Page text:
“The district has used data for a long time,” Chiszar says, explaining the evolution of Naperville’s use of data to shape its curriculum. “Curriculum and assessment are tied closely together here.” As a curriculum is being developed, assessments are developed at the same time to help administrators learn how students are performing against the curriculum.“The district learned a long time ago that you have to measureit to understand it,” he says.


The Association for Supervision and Curriculum Development publishes materials for Understanding by Design.

To help teachers with assessments and curricula, Chiszar explains that he and his staff of two work to turn useful statistics into “easy-to-read graphs that help answer the questions that teachers want answered.” The graphs inform teachers as to what their students know right now compared to what they don’t know, and what teachers need to help them learn. The visuals also let teachers know which students are on pace, which are falling off, and which are racing ahead—and what exactly that pace should be.

In addition to the window it provides into student progress, the software can be used to drill deeper into data. For example, in analyzing the results of a test, the system can present colored buttons that indicate overall performance on each question, along with question difficulty and response rate. But by drilling down, a user can see not only which students answered a question correctly, but also which answered incorrectly— a sophisticated indicator of question validity. Thisenables a teacher to get a report on any individual student.

“You can spend hours on any one test, clicking down to each individual student and looking at who answered what,” Chiszar says. The system can also generate statistics such as which questions were consistently answered wrong; that information can be used in redesigning the test.

Creating the reports teachers need and want is a collaborative process. Chiszar and his staff regularly meet with a 20-person assessment steering committee, using an iterative process in which Chiszar says the first thing he and his people need to know from the committee is the nature of the business problem it’s trying to solve. Second, they need to know what format the committee wants to see the report in. They then create an initialreport and tailor it as requested as things proceed.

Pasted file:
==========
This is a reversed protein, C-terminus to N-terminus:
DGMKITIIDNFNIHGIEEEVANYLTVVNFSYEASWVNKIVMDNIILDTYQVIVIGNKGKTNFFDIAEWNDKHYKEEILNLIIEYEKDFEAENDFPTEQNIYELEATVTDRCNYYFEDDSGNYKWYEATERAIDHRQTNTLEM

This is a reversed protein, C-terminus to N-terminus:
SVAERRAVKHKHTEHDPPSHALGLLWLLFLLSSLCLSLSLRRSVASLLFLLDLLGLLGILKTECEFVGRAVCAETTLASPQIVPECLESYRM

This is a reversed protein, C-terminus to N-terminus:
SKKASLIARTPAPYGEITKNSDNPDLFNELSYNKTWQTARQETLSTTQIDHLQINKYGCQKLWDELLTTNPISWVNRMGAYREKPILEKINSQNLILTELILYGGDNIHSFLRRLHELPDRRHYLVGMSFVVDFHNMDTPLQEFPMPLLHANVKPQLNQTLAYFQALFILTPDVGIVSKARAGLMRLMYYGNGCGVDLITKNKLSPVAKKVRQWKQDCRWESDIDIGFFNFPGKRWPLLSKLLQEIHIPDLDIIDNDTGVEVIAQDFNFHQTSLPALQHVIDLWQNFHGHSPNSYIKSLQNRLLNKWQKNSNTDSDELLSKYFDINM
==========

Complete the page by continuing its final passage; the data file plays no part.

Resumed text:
The goal is not to provide personalized reports for individual teachers; rather it’s to create a set of reports that will be useful to a wide number of teachers. “We don’t want teachers creating reports,” Chiszar says. “We want teachers to have a report that they can have a conversation about with otherteachers and with administrators.”

In making the necessary ties in the curriculum-building process, teachers and staff regularly ask a fundamental question: How will we know when a student has mastered an assessment item? “You have to answer that question while you build the curriculum,” Chiszar says. “You have to be thinking of the assessments while you build the curriculum. When assessment feels separate from curriculum, you have a problem.” That continuous cycle of measuring and making changes, then measuring again, is all part of the qualityimprovementprocess Naperville has adhered to for years.

Ultimately, the goal is to have “this wonderful, rich, robust set” of different assessments—some mandated by the districts, others optional—to offer to teachers and staff when they need it. However, “that’s not the reality now,” Chiszar says. “We have good pieces of it, better in some places than in others. But that’sthe idea of what we want to provide to staff.

Robert Gravina"A teacher can go in [to a data analytics tool] and say, 'I want to look at all the students in my class that are second-language learners, scored below the 50th percentile on the CST, have a MAP score of less than 220, and receive reduced lunches.'"
— Robert Gravina, Poway Unified School District

“Training helps teachers understand which assessments to use when. The curriculum doesn’t change; how to get students there is up to the teachers.”

Speeding Up the Feedback Loop

Poway Unified School District, with 33,000 students, serves a suburban, middle- to upper-middle-class community about 20 minutes north of San Diego. The district has been using SAS data warehousing and analytics software for a little more than four years, both as a data warehouse and through a custom application it calls TIM—total information management. TIM is a userfriendly, SAS-built front endto the district’s data warehouse.

According to Poway CTO Robert Gravina, TIM gives teachers a simple entry to data such as student achievement scores. TIM is particularly helpful because it delivers data that is relevant to a particular teacher’s students. “What used to happen, and still does happen in most school districts,” Gravina says,“is that districts print out data and give it to the teachers,[then] try to teach the teachers how to use that data to changehow they teach.”

Instead, the system in place at Poway provides information on a desktop to teachers, allowing them to manipulate the data themselves to find statistics specific to their classes. Gravina gives an example of the sort of digging that can be done:“A teacher can go in and say, ‘I want to look at all the studentsin my class that are second-language learners, scored belowthe 50th percentile on the CST [California Standards Test],have a MAP [Measures of Academic Progress] score of lessthan 220, and receive reduced lunches….You can do that inany variation.”